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Convolution and Morphology Filters

Convolution and Morphology Filters

Use Convolutions and Morphology to apply convolution filters or morphology filters to image data.

Note about Data Type Conversions


The original data type will be converted as follows for most filters. The numbers in parentheses are the ranges of pixel values:

  • Byte (0 to 255) converts to signed integer (-32,768 to 32,768)
  • Unsigned integer (0 to 65,535) converts to signed integer (-32,768 to 32,768)
  • Unsigned long integer (0 to 4,294,967,296) converts to long integer (-2,147,483,648 to 2,147,483,647)

For the Roberts and Median filters, the data type is always set to signed integer.

You may need to rescale the original data to signed integer or long integer before applying filters, to avoid data-wrapping issues.

Convolution Filters


Convolution filters produce output images in which the brightness value at a given pixel is a function of some weighted average of the brightness of the surrounding pixels. Convolution of a user-selected kernel with the image array returns a new, spatially filtered image. You can select the kernel size and values, producing different types of filters. Standard convolution filters include:

  • High Pass: Removes the low frequency components of an image while retaining the high frequency (local variations). It can enhance edges between different regions as well as to sharpen an image. It uses a kernel with a high central value, typically surrounded by negative weights. ENVI’s default high pass filter uses a 3x3 kernel with a value of 8 for the center pixel and values of -1 for the exterior pixels. High pass filters can only have odd kernel dimensions. (You can also write a script to apply a high pass filter to a raster, using ENVIHighPassFilterTask.)
  • Low Pass: Preserves the low frequency components of an image, which smoothes it. ENVI’s low pass filter contains the same weights in each kernel element, replacing the center pixel value with an average of the surrounding values. The default kernel size is 3x3. (You can also write a script to apply a low pass filter to a raster, using ENVILowPassFilterTask.)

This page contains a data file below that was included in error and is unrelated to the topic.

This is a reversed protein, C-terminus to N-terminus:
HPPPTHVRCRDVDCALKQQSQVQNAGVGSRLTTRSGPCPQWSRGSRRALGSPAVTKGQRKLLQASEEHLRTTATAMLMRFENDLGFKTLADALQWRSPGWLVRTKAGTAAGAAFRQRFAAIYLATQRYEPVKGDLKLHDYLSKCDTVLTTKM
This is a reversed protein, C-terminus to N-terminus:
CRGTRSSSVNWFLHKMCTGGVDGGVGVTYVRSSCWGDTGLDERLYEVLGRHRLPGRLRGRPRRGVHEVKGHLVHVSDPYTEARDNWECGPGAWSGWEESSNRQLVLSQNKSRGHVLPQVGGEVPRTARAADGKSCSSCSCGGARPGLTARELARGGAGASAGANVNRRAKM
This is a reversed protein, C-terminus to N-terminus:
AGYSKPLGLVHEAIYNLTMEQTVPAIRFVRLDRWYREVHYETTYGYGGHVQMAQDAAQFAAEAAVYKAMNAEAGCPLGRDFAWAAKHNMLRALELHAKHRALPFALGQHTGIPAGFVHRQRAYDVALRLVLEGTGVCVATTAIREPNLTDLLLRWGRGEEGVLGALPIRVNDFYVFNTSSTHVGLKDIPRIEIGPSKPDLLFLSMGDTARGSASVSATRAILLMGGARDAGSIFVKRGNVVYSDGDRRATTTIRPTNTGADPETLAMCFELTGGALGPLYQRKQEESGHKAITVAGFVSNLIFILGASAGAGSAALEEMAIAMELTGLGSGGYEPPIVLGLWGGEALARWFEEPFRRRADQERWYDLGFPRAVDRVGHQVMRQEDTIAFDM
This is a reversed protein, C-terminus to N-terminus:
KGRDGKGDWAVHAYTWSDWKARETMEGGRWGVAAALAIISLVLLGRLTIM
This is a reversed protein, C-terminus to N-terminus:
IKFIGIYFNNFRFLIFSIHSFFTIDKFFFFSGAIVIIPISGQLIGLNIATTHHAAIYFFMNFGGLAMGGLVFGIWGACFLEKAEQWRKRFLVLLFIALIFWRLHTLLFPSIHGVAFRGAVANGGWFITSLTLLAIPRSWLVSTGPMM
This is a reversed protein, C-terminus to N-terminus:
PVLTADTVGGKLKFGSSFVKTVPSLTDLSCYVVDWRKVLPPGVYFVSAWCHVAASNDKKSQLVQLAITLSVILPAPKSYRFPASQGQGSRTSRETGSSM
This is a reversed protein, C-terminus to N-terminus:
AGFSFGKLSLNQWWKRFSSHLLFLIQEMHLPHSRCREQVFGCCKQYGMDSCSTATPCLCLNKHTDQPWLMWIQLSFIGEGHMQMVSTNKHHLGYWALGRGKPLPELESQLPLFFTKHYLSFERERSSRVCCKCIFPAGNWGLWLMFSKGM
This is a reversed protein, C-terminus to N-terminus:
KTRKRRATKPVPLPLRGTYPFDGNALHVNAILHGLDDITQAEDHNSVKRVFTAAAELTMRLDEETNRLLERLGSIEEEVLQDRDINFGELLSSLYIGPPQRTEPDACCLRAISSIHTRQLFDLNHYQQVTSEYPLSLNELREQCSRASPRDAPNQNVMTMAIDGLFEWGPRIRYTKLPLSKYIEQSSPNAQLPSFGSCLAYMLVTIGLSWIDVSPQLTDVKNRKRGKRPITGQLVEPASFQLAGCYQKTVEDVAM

• Laplacian: A second derivative edge enhancement filter that operates without regard to edge direction. Laplacian filtering emphasizes maximum values within the image by using a kernel with a high central value typically surrounded by negative weights in the north-south and east-west directions and zero values at the kernel corners. ENVI’s default Laplacian filter uses a 3x3 kernel with a value of 4 for the center pixel and values of -1 for the north-south and east-west pixels. All Laplacian filters must have odd kernel sizes. (You can also write a script to apply a low pass filter to a raster, using ENVILaplacianFilterTask.)
  • Directional: A first derivative edge enhancement filter that selectively enhances image features having specific direction components (gradients). The sum of the directional filter kernel elements is zero. The result is that areas with uniform pixel values are zeroed in the output image, while those that are variable are presented as bright edges. (You can also write a script to apply a low pass filter to a raster, using ENVIDirectionalFilterTask.)
  • Gaussian Low Pass: Used for image smoothing. It uses a kernel defined by a 2D Gaussian function with standard deviation N/8. (You can also write a script to apply a low pass filter to a raster, using ENVIGaussianLowPassFilterTask.)
  • Gaussian High Pass: Uses unsharp masking to enhance local image variations. It operates by subtracting a low pass (Gaussian Low Pass) version of the image to enhance the high frequency components. (You can also write a script to apply a low pass filter to a raster, using ENVIGaussianHighPassFilterTask.)
  • Median: Smooths an image, while preserving edges larger than the kernel dimensions (good for removing speckling noise). ENVI’s Median filter replaces each center pixel with the median value (not to be confused with the average) within the neighborhood specified by the filter size. The default is a 3x3 kernel. (You can also write a script to apply a Median filter to a raster, using ENVIMedianFilterTask.) The resulting image will be cast to an integer data type.
  • Sobel: A non-linear edge enhancement, special case filter that uses an approximation of the true Sobel function, and is a preset 3x3, non-linear edge enhancement operator. The size of the filter cannot be changed and no kernel editing is possible. (You can also write a script to apply a Sobel filter to a raster, using ENVISobelFilterTask.)
  • Roberts: A non-linear edge detector filter similar to the Sobel. It is a special case filter that uses a preset 2x2 approximation of the true Roberts function, a simple, 2D differencing method for edge-sharpening and isolation. The size of the filter cannot be changed and no kernel editing is possible. (You can also write a script to apply a Roberts filter to a raster, using ENVIRobertsFilterTask.) The resulting image will be cast to an integer data type.
  • User-Defined Convolution: You can define custom convolution kernels (including rectangular rather than square filters) by selecting and editing a user kernel. (You can also write a script to apply a user-defined convolution filter to a raster with ENVIRasterConvolutionTask.)

Mathematical morphology filtering is a non-linear method of processing digital images on the basis of shape. Its primary goal is the quantification of geometrical structures.

Reference

Haralick, Sternberg, and Zhuang, Image Analysis Using Mathematical Morphology, IEEE Transactions on Pattern Analysis and Machine Intelligence, Vol. PAMI-9, No. 4, July 1987, pp. 532-550.